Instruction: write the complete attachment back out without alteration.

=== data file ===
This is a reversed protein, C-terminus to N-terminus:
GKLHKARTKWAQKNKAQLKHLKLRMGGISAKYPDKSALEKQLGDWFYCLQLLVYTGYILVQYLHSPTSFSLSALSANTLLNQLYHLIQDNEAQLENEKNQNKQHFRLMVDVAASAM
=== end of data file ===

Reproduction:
This is a reversed protein, C-terminus to N-terminus:
GKLHKARTKWAQKNKAQLKHLKLRMGGISAKYPDKSALEKQLGDWFYCLQLLVYTGYILVQYLHSPTSFSLSALSANTLLNQLYHLIQDNEAQLENEKNQNKQHFRLMVDVAASAM